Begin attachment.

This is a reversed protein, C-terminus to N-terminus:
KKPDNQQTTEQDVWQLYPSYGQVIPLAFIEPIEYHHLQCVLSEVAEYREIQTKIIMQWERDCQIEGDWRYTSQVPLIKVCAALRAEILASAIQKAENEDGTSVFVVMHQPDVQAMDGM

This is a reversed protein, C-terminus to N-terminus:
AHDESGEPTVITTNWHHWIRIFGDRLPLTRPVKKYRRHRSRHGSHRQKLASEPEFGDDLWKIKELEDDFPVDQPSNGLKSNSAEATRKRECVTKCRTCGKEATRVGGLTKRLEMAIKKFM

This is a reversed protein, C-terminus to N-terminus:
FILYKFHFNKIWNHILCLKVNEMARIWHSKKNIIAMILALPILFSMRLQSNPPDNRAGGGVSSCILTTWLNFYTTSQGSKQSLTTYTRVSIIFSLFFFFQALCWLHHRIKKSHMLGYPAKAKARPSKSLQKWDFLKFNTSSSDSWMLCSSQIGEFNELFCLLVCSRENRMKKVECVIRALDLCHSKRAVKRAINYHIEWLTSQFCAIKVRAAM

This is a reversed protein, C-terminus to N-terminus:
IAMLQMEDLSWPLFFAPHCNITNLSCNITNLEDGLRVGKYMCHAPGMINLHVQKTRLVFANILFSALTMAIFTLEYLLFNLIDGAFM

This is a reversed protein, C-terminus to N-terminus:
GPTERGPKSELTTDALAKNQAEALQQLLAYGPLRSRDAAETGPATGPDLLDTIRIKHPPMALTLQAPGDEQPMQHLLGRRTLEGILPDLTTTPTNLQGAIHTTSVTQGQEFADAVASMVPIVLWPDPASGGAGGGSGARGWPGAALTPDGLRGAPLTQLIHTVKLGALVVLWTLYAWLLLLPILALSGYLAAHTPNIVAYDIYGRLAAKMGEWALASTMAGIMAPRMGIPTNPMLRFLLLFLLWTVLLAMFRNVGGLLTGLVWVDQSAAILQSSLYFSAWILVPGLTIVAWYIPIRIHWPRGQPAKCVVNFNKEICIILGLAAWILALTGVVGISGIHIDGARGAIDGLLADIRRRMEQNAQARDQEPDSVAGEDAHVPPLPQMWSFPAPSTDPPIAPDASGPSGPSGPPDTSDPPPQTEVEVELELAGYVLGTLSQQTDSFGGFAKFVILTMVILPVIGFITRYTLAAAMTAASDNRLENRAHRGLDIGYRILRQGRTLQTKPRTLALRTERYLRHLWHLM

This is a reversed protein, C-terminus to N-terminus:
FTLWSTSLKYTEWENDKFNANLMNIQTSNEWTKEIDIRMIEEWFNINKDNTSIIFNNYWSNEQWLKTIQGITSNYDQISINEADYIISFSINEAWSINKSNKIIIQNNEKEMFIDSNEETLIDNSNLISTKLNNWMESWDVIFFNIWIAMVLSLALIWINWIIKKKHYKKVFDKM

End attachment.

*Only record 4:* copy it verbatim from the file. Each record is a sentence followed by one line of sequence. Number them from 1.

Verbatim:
This is a reversed protein, C-terminus to N-terminus:
IAMLQMEDLSWPLFFAPHCNITNLSCNITNLEDGLRVGKYMCHAPGMINLHVQKTRLVFANILFSALTMAIFTLEYLLFNLIDGAFM